In honor of our love affair with toilets, here’s some great toilet trivia.

Here on the Squeaky Clean Blog we tend to spend a lot of time talking toilets. But, hey, why not? They are one household item just about everyone hates to clean, but at the same time we never want to use a dirty one – especially a public one.
So, in honor of our love affair with toilets, here’s some great toilet trivia.
U-shaped toilet seats vs. round toilet seats
Did you know the dirtiest part of the toilet seat is the front section? That little tidbit explains why you often see U-shaped toilets in a public restroom and round toilet seats in people’s homes. OK, that makes sense, but why, you ask, is the front section of the seat deemed the dirtiest? Blame the men.
According to, men tend to well, shall we say, splash when using the restroom. And without their wives hollering at them to wipe off the toilet seat, the public restroom toilet seats would end up with plenty of splash residue, which is why there’s no front part of the seat. 
Where to sit?
And while we’re on the subject of public restrooms, here’s a great tip: use the first stall in the bathroom because it’s typically the cleanest. Think about it: when you enter a restroom, you tend to walk down the line of stalls and pick one in the middle or at the end. Why? It’s perceived as being more private. That means fewer people are using the first stall, making it the cleanest choice.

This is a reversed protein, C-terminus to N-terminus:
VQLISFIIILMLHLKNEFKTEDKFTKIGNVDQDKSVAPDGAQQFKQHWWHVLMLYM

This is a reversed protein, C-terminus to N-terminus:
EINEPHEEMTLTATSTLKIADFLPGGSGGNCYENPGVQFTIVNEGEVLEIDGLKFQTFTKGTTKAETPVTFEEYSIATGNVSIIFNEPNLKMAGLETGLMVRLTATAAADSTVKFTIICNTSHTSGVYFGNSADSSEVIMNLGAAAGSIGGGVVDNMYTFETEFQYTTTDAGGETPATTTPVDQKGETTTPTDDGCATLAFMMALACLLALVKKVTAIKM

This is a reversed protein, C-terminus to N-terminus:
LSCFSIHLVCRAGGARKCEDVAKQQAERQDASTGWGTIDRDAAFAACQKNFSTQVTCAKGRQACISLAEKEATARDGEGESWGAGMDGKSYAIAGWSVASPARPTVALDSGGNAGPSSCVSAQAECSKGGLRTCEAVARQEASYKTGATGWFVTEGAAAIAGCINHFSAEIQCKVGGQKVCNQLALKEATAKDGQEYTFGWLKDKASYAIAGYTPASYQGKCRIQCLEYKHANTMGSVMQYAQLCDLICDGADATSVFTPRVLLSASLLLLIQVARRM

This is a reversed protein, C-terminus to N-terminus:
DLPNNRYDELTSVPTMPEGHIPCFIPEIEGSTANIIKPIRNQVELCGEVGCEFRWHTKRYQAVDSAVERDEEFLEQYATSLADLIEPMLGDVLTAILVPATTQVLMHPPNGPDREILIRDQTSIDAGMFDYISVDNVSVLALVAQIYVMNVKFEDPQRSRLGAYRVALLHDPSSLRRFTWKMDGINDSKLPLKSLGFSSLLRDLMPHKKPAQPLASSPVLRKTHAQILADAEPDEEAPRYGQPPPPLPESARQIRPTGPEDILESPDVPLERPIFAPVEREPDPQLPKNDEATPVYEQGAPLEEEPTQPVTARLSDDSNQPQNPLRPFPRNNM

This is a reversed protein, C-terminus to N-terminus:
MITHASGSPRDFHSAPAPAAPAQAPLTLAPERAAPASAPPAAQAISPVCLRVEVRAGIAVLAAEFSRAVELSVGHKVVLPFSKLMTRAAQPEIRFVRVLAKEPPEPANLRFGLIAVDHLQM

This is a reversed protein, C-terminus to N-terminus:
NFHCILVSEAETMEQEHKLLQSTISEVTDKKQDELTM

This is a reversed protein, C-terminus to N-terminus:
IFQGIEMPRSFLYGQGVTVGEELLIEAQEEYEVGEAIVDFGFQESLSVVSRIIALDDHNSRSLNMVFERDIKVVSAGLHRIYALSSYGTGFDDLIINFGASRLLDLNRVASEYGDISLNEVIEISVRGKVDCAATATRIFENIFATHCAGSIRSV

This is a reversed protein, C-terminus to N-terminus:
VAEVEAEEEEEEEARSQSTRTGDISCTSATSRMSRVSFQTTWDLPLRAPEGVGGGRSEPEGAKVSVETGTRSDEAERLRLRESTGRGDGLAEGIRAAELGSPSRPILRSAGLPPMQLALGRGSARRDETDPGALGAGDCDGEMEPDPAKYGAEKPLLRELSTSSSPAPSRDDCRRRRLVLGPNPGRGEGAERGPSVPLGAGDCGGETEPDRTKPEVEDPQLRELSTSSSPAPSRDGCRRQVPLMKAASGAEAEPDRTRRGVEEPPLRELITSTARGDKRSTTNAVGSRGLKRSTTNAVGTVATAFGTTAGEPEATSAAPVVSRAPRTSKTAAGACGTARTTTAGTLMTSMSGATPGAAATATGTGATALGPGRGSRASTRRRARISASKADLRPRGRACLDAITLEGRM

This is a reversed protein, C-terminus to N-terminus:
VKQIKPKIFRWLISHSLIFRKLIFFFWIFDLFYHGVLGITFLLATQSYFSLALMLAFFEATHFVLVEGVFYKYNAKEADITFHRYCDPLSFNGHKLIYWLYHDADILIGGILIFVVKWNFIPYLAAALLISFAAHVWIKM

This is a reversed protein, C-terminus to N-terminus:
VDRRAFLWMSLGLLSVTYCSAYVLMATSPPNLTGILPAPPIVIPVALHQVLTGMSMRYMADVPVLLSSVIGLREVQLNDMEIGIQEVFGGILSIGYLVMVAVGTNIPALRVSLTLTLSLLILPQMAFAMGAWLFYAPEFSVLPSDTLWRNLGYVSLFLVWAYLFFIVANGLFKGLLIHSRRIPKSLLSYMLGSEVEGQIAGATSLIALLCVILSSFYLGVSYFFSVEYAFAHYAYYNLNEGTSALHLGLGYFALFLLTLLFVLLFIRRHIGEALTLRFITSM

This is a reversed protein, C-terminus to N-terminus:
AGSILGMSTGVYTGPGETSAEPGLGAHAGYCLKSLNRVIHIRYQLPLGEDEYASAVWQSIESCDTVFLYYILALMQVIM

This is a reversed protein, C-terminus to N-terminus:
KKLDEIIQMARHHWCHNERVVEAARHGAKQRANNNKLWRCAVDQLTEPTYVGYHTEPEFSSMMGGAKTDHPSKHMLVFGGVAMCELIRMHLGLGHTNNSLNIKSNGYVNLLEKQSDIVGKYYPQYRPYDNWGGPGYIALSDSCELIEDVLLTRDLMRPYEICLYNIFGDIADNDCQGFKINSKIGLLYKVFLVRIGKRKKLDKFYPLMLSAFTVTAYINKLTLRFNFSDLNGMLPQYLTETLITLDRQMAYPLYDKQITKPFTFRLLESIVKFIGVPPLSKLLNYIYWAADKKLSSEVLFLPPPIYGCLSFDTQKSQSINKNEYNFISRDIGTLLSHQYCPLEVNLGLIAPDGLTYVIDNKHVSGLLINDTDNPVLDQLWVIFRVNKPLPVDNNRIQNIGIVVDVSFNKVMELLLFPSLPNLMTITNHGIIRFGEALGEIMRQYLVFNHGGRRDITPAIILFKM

Taking aim
We’ll pick on the men just once more and offer some tips on aiming to avoid urinal splash. Back for a wise answer and the science behind the urinal: 
“The rear wall of the typical urinal is parabolic in cross section when viewed from above, and the porcelain finish is conducive to laminar flow. The principles of fluid dynamics tell us that a fluid striking a smooth surface at an oblique angle will tend to flow along that surface. Assuming the source of the fluid is near the focal point of the parabola – and the modesty makes it unlikely he’ll stray too far – the fluid will run straight down the urinal wall with little or no splashing.”
Splash solutions include making urinals that are deeper and more concave. A good idea, but not near as entertaining as this one:
“Management at the international terminal of New York’s Kennedy airport specified that the image of a black fly be printed on the porcelain at the center of the back wall of every urinal. When given a target, it seems, men instinctively aim at it. The fly was originally introduced at the Schiphol airport in Amsterdam, where it supposedly reduced spillage by 80 percent.”
Have a toilet question? Post a comment and let us know what you think about toilets.